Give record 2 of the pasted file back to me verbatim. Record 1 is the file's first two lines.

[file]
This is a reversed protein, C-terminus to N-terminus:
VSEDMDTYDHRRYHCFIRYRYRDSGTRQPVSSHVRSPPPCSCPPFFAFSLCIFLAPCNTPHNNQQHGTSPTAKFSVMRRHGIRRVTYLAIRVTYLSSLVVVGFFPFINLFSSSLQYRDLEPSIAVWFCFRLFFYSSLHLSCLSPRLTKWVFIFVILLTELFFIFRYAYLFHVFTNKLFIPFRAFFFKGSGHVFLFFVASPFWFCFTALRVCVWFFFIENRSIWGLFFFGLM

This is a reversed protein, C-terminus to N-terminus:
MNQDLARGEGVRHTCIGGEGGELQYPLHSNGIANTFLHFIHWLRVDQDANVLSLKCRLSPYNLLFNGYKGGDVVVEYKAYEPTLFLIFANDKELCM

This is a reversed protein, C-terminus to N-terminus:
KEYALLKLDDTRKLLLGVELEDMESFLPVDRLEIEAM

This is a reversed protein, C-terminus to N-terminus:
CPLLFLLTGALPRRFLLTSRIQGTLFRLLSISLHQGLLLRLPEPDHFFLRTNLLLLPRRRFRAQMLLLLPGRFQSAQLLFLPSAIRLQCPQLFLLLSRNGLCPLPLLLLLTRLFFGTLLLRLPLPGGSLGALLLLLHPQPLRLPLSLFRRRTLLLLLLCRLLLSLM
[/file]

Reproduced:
This is a reversed protein, C-terminus to N-terminus:
MNQDLARGEGVRHTCIGGEGGELQYPLHSNGIANTFLHFIHWLRVDQDANVLSLKCRLSPYNLLFNGYKGGDVVVEYKAYEPTLFLIFANDKELCM